Intel and Fred Hutchinson Cancer Research Centre are applying technology previously used to help build silicon chips in an attempt to come up with an early detection method to help prevent cancer.
The chipmaker is building an Intel Ramen Bioanalyzer System at the research centre in Seattle, to help it create images that will reveal the chemical structure of molecules in tiny medical samples, such as blood serum, according to Andrew Berlin, the lead researcher on the program.
The Bioanalyzer works by beaming laser onto the samples to allow the study of their molecular structures. It was developed by Intel to help it find microscopic flaws on silicon chips.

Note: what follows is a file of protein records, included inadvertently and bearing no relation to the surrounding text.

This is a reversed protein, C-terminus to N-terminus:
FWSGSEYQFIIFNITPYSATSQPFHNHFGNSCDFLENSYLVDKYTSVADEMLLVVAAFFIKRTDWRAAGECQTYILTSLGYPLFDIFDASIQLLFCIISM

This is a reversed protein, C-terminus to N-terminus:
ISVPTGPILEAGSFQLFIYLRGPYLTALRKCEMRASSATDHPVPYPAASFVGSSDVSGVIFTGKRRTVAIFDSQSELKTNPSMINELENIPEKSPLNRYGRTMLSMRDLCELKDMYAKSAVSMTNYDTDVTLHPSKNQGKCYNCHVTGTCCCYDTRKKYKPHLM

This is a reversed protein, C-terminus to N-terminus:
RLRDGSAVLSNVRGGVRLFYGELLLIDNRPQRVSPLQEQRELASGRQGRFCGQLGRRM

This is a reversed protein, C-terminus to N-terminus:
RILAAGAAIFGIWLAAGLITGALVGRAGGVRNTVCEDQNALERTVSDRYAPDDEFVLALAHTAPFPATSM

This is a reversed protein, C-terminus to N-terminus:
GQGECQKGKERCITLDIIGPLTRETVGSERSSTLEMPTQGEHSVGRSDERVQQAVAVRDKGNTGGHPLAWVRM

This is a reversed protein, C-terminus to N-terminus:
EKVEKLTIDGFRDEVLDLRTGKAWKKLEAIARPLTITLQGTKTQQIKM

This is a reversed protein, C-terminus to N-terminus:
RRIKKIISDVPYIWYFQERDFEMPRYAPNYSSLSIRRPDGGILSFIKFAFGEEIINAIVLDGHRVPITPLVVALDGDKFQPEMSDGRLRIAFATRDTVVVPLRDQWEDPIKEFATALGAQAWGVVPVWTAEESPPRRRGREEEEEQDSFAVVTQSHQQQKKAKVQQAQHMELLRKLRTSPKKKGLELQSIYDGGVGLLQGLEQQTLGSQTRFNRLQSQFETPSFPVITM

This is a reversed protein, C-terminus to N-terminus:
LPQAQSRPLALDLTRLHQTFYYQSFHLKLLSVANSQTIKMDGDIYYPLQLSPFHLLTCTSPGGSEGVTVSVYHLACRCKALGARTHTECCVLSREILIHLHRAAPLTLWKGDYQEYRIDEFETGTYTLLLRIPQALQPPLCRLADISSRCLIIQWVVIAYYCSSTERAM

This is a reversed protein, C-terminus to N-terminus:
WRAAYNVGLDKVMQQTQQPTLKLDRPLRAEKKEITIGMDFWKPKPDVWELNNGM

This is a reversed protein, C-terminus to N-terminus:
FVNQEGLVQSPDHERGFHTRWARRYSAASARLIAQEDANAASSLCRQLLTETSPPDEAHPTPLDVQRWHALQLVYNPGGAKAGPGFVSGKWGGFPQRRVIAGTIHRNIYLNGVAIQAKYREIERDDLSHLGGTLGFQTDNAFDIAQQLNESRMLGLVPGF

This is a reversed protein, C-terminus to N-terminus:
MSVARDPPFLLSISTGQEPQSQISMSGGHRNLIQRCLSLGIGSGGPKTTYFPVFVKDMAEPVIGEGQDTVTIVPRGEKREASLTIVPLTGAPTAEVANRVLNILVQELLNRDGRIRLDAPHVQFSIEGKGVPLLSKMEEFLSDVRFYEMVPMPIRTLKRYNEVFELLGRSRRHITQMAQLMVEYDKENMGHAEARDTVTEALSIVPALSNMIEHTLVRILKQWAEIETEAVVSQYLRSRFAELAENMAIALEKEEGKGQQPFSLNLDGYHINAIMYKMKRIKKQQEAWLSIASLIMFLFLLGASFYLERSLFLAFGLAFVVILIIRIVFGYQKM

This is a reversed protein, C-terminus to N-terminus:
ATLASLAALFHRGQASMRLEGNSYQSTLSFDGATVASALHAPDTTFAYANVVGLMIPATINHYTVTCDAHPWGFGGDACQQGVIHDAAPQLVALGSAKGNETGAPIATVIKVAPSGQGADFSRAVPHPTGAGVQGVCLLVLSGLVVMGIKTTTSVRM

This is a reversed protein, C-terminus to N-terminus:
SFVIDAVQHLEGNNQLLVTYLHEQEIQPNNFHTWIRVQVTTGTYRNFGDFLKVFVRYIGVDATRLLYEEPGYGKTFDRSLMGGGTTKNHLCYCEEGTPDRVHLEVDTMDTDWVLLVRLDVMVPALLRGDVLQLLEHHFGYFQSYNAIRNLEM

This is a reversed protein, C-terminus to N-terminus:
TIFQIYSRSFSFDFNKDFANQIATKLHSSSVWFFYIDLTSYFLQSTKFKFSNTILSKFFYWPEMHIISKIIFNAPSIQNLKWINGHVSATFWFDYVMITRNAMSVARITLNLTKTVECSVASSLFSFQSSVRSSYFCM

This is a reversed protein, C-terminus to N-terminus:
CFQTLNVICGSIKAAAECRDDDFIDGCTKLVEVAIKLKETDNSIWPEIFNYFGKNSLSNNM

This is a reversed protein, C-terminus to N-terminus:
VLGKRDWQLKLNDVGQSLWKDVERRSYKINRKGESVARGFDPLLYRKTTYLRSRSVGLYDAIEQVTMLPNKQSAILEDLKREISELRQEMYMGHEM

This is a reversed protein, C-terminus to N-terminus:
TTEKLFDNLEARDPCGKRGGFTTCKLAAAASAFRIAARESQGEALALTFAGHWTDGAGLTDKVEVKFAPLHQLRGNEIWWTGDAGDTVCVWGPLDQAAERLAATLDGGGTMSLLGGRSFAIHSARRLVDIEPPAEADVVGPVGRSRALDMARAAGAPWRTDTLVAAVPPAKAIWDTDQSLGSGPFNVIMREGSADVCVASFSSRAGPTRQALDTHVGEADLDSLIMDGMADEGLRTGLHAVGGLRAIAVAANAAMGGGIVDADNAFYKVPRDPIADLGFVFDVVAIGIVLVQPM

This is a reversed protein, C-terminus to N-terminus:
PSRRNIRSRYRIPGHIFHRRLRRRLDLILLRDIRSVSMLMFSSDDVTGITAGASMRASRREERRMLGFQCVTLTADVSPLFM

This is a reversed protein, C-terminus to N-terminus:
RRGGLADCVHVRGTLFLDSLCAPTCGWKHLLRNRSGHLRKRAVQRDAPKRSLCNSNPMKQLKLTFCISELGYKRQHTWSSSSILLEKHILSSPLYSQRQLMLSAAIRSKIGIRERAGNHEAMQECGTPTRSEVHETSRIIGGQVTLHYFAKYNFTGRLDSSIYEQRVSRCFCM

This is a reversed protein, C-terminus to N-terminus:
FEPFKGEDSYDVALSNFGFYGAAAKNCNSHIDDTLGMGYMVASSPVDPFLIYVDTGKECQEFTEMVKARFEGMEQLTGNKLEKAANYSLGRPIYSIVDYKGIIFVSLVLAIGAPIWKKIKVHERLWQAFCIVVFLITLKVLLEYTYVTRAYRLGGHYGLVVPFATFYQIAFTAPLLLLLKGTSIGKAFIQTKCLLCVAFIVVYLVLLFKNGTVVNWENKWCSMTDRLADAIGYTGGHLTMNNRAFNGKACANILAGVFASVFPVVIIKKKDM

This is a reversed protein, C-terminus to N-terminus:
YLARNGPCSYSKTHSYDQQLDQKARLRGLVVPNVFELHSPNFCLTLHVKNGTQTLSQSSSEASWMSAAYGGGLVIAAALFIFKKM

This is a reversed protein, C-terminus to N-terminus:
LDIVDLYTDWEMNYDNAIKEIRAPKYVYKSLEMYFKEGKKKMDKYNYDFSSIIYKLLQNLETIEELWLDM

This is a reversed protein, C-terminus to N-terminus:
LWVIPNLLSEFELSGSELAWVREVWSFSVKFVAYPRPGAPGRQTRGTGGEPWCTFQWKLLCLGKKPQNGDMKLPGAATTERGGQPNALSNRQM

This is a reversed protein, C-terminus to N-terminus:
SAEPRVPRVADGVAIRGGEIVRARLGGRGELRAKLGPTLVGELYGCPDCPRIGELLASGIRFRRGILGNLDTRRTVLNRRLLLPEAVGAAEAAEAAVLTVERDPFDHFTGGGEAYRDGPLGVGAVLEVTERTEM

"Biologists have never before had such a method for studying the molecular structure of biology ? It may lead to a new era of molecular diagnostics and improved methods of early disease detection," explained Dr. Lee Hartwell, president of the research centre.